[Aside before this Very Serious Book Post: Last time I blogged, over a week ago, I was all pleased because I had actually cleared my desk of books to write about -- for the first time in at least a year. Then I had a busy week that involved a whole lot of driving around. I even went out of town for a few days, which was fun, especially since I really had nothing to do except deliver a kid and then listen to her perform two days later, so I went to a bookstore and generally goofed off.....and now I have six books on my desk and haven't posted a thing for days. Summer is eating up my time in an even more odious manner than usual; I'm not working, there's no school, and yet I have less free time than before. How does that work? We haven't even gone swimming yet! Well, anyway...]
We all know that the Nazis had every intention of destroying all vestiges of Jewish culture and influence, and in early days they would collect 'Jewish' books and stage book-burnings. Book-burnings were a lot of fun and made great night events, but had the disadvantage of drawing the scorn of every civilized nation and showing the Nazis up as brutish thugs -- plus books are hard work to burn anyway. So their ideas changed a bit, and -- here is the bit you probably didn't know -- they decided to collect Jewish books instead and build massive libraries which were going to showcase the great culture conquered and demolished by Aryan might. So as Nazis plundered treasures and artworks all around Europe, they were also deliberately plundering Jewish libraries and making Jewish books of all kinds disappear.
Glickman starts out with a short history of Jewish literacy and writing, starting with Moses. In a fascinating couple of chapters, he'll whisk you through a few thousand years of Torah scrolls, Maccabee revolts, rabbinic teachings, amazing books combining texts and commentaries -- conversations that stretched over centuries -- and the constant threat of losing those books when various powerful types decided that Jewish learning was dangerous stuff. (NB: In one of those coincidences that pop up in a reading life, I learned that the extremely pious French king Louis IX planned to burn Jewish books at the pope's behest, was dissuaded by a sympathetic cardinal, and then did it anyway after the cardinal dropped dead, since that was obviously a sign of God's wrath. Louis IX, and his psalter, is also the subject of Picturing Kingship, the book Harvey Stahl, Jewish himself, spent his life writing. I have it right now on ILL, though it's much too large and scholarly for me to really read properly. And of course, I got it after reading Last Things a few weeks ago.)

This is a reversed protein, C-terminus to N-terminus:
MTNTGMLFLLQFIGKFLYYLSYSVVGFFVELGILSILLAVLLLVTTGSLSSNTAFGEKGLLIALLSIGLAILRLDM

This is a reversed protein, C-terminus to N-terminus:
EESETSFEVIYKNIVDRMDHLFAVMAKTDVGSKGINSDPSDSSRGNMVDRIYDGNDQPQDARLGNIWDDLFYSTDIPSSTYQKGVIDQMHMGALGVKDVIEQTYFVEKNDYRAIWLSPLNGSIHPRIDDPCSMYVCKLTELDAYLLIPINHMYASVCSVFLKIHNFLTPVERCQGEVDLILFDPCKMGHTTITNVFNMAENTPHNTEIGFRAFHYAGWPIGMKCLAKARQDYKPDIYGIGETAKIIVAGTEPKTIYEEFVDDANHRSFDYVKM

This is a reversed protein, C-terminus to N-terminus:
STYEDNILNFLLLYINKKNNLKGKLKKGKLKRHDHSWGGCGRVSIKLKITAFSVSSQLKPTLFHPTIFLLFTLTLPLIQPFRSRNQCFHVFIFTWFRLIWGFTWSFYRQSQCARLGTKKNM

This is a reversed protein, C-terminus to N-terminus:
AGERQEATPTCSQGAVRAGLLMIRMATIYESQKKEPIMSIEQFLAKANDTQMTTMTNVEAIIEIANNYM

After this introduction, we move on to Nazi theory and the importance of Jewish books. The Nazis started off with lots of emotional appeal and mob action, and early book-burnings were part of this, but even more than they wanted to be masters of whipped-up mobs, the Nazis wanted very badly indeed to be modern, respectable, and above all, rational and scientific. So pretty soon, they turned from haphazard, slapdash book-burnings to systematic, intellectual efforts to justify anti-Semitism. They would use anthropology and biology to design "a science of supremacism." This was hugely appealing to an awful lot of people, who jumped right on the bandwagon, and it gave rise to two organizations within the Nazi power structure (which was in fact not rational at all, since it was based around vying for Hitler's attention) which focused entirely on collecting Jewish books for a massive institute of anti-Semitic research. Even as the war machine ripped through Europe, officials came right behind them and packed up innumerable Jewish libraries for shipping back to Germany.
|Plate tipped in to repatriated books|
I found this book to be utterly fascinating; it illuminated a corner of World War II that few noticed at the time, but which had massive cultural reverberations. It's well-written, and I kept reading bits aloud to whoever was handy; my 16-year-old daughter was quite intrigued as well. I do kind of wish I'd read this book before I read Outwitting History, because chronologically they would have gone better that way, but it doesn't really matter.